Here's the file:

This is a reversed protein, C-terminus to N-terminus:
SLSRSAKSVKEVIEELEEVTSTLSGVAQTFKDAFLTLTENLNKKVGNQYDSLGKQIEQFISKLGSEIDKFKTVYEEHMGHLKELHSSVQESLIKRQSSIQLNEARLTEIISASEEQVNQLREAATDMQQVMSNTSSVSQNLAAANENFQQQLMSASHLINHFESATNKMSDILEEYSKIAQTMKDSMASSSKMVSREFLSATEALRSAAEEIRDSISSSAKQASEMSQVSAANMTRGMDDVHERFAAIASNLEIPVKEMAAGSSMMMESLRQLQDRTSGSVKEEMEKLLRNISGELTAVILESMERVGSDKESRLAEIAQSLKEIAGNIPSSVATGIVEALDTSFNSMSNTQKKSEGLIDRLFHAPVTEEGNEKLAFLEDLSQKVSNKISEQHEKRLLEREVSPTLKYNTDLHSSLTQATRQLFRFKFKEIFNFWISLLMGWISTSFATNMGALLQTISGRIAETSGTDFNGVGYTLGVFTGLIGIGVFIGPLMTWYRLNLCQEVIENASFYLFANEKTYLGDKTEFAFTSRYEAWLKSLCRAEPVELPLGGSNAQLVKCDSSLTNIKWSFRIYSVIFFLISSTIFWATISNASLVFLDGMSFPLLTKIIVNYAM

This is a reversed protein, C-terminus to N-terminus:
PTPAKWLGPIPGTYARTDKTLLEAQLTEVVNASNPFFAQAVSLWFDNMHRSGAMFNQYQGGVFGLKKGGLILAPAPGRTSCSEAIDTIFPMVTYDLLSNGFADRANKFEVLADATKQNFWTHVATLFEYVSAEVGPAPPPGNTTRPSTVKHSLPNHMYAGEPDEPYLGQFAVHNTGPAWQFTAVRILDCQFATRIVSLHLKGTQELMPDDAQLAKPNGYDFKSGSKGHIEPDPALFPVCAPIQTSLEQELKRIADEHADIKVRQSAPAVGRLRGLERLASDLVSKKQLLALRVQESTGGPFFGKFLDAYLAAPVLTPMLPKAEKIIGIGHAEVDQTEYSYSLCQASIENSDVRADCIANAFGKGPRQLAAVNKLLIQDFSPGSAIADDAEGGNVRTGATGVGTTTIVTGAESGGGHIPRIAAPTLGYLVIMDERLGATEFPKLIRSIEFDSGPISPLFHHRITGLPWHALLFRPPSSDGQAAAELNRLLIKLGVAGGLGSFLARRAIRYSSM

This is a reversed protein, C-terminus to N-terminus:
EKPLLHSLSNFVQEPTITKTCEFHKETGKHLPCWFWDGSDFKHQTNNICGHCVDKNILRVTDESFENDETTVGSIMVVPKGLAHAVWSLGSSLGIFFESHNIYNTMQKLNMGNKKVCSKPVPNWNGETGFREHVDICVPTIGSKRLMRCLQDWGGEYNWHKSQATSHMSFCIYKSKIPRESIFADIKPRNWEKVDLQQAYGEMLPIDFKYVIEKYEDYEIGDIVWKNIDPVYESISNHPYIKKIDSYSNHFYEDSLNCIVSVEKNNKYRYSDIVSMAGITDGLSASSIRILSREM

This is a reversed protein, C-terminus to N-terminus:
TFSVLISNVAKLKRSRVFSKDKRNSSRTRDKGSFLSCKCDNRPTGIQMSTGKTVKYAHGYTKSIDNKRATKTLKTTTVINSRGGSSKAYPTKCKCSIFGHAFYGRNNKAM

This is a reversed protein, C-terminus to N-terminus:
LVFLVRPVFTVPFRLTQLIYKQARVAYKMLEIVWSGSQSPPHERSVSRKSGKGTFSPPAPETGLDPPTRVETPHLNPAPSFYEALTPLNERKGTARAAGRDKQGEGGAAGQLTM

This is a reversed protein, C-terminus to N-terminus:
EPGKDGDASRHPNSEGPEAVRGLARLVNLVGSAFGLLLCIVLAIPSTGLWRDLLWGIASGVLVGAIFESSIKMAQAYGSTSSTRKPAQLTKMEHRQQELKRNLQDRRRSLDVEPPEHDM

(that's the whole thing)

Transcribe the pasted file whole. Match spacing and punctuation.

This is a reversed protein, C-terminus to N-terminus:
SLSRSAKSVKEVIEELEEVTSTLSGVAQTFKDAFLTLTENLNKKVGNQYDSLGKQIEQFISKLGSEIDKFKTVYEEHMGHLKELHSSVQESLIKRQSSIQLNEARLTEIISASEEQVNQLREAATDMQQVMSNTSSVSQNLAAANENFQQQLMSASHLINHFESATNKMSDILEEYSKIAQTMKDSMASSSKMVSREFLSATEALRSAAEEIRDSISSSAKQASEMSQVSAANMTRGMDDVHERFAAIASNLEIPVKEMAAGSSMMMESLRQLQDRTSGSVKEEMEKLLRNISGELTAVILESMERVGSDKESRLAEIAQSLKEIAGNIPSSVATGIVEALDTSFNSMSNTQKKSEGLIDRLFHAPVTEEGNEKLAFLEDLSQKVSNKISEQHEKRLLEREVSPTLKYNTDLHSSLTQATRQLFRFKFKEIFNFWISLLMGWISTSFATNMGALLQTISGRIAETSGTDFNGVGYTLGVFTGLIGIGVFIGPLMTWYRLNLCQEVIENASFYLFANEKTYLGDKTEFAFTSRYEAWLKSLCRAEPVELPLGGSNAQLVKCDSSLTNIKWSFRIYSVIFFLISSTIFWATISNASLVFLDGMSFPLLTKIIVNYAM

This is a reversed protein, C-terminus to N-terminus:
PTPAKWLGPIPGTYARTDKTLLEAQLTEVVNASNPFFAQAVSLWFDNMHRSGAMFNQYQGGVFGLKKGGLILAPAPGRTSCSEAIDTIFPMVTYDLLSNGFADRANKFEVLADATKQNFWTHVATLFEYVSAEVGPAPPPGNTTRPSTVKHSLPNHMYAGEPDEPYLGQFAVHNTGPAWQFTAVRILDCQFATRIVSLHLKGTQELMPDDAQLAKPNGYDFKSGSKGHIEPDPALFPVCAPIQTSLEQELKRIADEHADIKVRQSAPAVGRLRGLERLASDLVSKKQLLALRVQESTGGPFFGKFLDAYLAAPVLTPMLPKAEKIIGIGHAEVDQTEYSYSLCQASIENSDVRADCIANAFGKGPRQLAAVNKLLIQDFSPGSAIADDAEGGNVRTGATGVGTTTIVTGAESGGGHIPRIAAPTLGYLVIMDERLGATEFPKLIRSIEFDSGPISPLFHHRITGLPWHALLFRPPSSDGQAAAELNRLLIKLGVAGGLGSFLARRAIRYSSM

This is a reversed protein, C-terminus to N-terminus:
EKPLLHSLSNFVQEPTITKTCEFHKETGKHLPCWFWDGSDFKHQTNNICGHCVDKNILRVTDESFENDETTVGSIMVVPKGLAHAVWSLGSSLGIFFESHNIYNTMQKLNMGNKKVCSKPVPNWNGETGFREHVDICVPTIGSKRLMRCLQDWGGEYNWHKSQATSHMSFCIYKSKIPRESIFADIKPRNWEKVDLQQAYGEMLPIDFKYVIEKYEDYEIGDIVWKNIDPVYESISNHPYIKKIDSYSNHFYEDSLNCIVSVEKNNKYRYSDIVSMAGITDGLSASSIRILSREM

This is a reversed protein, C-terminus to N-terminus:
TFSVLISNVAKLKRSRVFSKDKRNSSRTRDKGSFLSCKCDNRPTGIQMSTGKTVKYAHGYTKSIDNKRATKTLKTTTVINSRGGSSKAYPTKCKCSIFGHAFYGRNNKAM

This is a reversed protein, C-terminus to N-terminus:
LVFLVRPVFTVPFRLTQLIYKQARVAYKMLEIVWSGSQSPPHERSVSRKSGKGTFSPPAPETGLDPPTRVETPHLNPAPSFYEALTPLNERKGTARAAGRDKQGEGGAAGQLTM

This is a reversed protein, C-terminus to N-terminus:
EPGKDGDASRHPNSEGPEAVRGLARLVNLVGSAFGLLLCIVLAIPSTGLWRDLLWGIASGVLVGAIFESSIKMAQAYGSTSSTRKPAQLTKMEHRQQELKRNLQDRRRSLDVEPPEHDM